This must be the epitome of French progressive rock, a (mostly) languid song made by piano and organ on top of the usual rock instrumentation. There is a short fast/noisy bit just before the middle that jars a bit, but basically you want to just lie back and relax while listening to this track, it's so mellow and lovely. Also recommended: "St. John's Avenue" and "The Gulf Of Knowledge" from their second LP "Windows".
I didn't entirely get Ed Motta until I listened to this album. For me this is his perfect mix of sacred and profane styles, his soul and his jazz. Only his third album and his first two employ retro styled instrumentation, it sounds like a 1970s session from Luther Vandross without the glitzy disco production. Ed's voice sounds so great paired with the Fender Rhodes which dominates this album. The arrangements are complicated, unpredicatble but entirely accessible. Entre e Ouca, which means "Enter and Listen," has a mid-tempo disco feel with a bouncing bass line, sharp guitar lines and that rhodes. I like his newer, more challenging albums as well, but this sound immediatly speaks to me like the best crafted pop songs.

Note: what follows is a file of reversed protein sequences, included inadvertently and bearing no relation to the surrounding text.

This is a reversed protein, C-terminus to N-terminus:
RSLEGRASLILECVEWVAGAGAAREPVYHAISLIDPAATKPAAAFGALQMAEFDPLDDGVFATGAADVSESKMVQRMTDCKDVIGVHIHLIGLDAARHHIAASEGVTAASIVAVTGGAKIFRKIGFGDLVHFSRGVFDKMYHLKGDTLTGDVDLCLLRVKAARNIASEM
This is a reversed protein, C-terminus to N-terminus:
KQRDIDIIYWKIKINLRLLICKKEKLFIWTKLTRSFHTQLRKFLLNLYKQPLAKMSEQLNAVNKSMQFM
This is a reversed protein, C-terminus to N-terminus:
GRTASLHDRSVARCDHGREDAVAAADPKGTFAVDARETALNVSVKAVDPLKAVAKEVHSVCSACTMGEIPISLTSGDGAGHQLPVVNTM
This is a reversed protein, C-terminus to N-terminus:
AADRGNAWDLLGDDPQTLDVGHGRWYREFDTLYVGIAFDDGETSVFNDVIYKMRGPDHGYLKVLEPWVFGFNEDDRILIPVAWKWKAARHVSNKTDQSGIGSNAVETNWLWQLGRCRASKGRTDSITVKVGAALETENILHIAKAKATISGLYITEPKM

from Entre e Ouca (WEA) available on CD - not that I know of
This song was to be a key moment in the reformation of Echo & the Bunnymen. Ian McCulloch originally wrote "Just a Touch Away" back in the mid-Nineties, in the midst of the Electrafixion era, but felt it inappropriate for that band. Over time, the singer found himself shelving more and more songs, as it became ever more evident that Electrafixion's days were numbered. Eventually McCulloch played a demo of the song for Will Sergeant, who was decidedly impressed; soon after, the pair turned out the lights on Elektrafixion, re-united with Les Pattison, reformed Echo & the Bunnymen, and began work on their new album, 1997's Evergreen. "Just a Touch Away" would take pride of place within, its evocative atmospheres and haunting lyrics creating an eloquent showcase of the band's new styles and sounds. Today, the song is Sergeant's favorite track from the set, proving McCulloch was right to have so much faith in it all along.